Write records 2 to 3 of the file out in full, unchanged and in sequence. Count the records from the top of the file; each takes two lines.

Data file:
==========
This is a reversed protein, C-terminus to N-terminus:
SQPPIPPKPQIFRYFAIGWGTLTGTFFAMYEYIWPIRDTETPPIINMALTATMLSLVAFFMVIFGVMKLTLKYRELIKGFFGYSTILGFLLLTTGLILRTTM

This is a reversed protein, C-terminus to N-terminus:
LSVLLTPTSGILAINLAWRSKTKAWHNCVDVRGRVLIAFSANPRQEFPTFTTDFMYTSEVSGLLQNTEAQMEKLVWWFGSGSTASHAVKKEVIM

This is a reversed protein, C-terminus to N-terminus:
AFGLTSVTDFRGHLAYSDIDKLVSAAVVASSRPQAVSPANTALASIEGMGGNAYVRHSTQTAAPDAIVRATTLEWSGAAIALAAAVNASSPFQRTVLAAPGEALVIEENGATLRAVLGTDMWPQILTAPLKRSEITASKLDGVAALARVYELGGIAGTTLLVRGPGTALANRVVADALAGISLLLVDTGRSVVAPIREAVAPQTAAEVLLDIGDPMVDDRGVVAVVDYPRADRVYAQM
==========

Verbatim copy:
This is a reversed protein, C-terminus to N-terminus:
LSVLLTPTSGILAINLAWRSKTKAWHNCVDVRGRVLIAFSANPRQEFPTFTTDFMYTSEVSGLLQNTEAQMEKLVWWFGSGSTASHAVKKEVIM

This is a reversed protein, C-terminus to N-terminus:
AFGLTSVTDFRGHLAYSDIDKLVSAAVVASSRPQAVSPANTALASIEGMGGNAYVRHSTQTAAPDAIVRATTLEWSGAAIALAAAVNASSPFQRTVLAAPGEALVIEENGATLRAVLGTDMWPQILTAPLKRSEITASKLDGVAALARVYELGGIAGTTLLVRGPGTALANRVVADALAGISLLLVDTGRSVVAPIREAVAPQTAAEVLLDIGDPMVDDRGVVAVVDYPRADRVYAQM